There is a lot more to come in 2018 – we’ll get faster and better at delivering beta apps and reap the rewards of good discovery work from this year. Customers will also see some significant improvements through our new- look website and staff will benefit from more efficient online services.

It’s going to be a busy year!

Pest control ready for user testing

Last Thursday the Verify team at the Government Digital Service (GDS) held a user research training workshop in London. I took on Storm Doris and the usual train mayhem to get there, and I am so pleased I did. The skills and tools I learnt will be invaluable for the work we’re doing at Digital First.

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Prioritising questions at the Verify user research workshop.

Already this Wednesday, we’ll get to try out some of them when we test our new web pages for pest control. Annie, Luke (our newest team member) and I will be sitting by the entrance at Jubilee Library between 2 pm and 5 pm, laptop and tablet at the ready. Our new online booking form especially will be put through the wringer. Annie and the web development team have been working tirelessly on it for the past month, making sure everything works as it should.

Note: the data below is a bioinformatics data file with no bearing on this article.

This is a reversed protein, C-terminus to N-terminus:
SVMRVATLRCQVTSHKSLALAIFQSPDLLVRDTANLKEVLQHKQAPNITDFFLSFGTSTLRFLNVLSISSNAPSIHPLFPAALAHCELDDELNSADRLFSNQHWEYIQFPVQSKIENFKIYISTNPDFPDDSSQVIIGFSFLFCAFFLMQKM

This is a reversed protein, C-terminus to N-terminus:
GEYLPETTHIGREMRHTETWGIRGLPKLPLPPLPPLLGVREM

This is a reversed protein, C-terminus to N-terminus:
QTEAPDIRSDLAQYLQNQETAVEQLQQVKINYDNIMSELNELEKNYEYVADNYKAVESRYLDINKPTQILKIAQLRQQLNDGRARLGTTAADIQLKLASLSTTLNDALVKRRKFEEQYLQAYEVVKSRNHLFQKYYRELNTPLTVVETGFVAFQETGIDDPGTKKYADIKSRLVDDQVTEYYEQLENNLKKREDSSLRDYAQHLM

Anyone is welcome to stop by and give us feedback – no advanced computer skills needed. We would like the content we create for the new website to be accessible to everyone.

Please come and see us if you have 15 minutes to spare. We can offer a slice of rodent-themed cake for those who participate.

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Annie and Luke, two of the faces you’ll see at our library stand.

First contact – designing a new referral form for adult social care

Navigating the maze of care and support services is not easy.

Although there are many great services in Brighton & Hove, services’ eligibility criteria and how or where to access services are not clear to our residents, or sometimes even professionals.

We already provide an online directory of services, MyLife Brighton & Hove and we’re recruiting volunteer Community Navigators with our partners Impetus.

I became involved through the council’s digital first programme, called Customer First in a Digital Age (CFDA). As members of the CFDA development team met with adult social care, we discovered that there was an online form for referrals. Yet it was underused, and didn’t capture all of the information needed by the team. Many referrals are being sent by email, missing vital information that the team need to respond.

Shadowing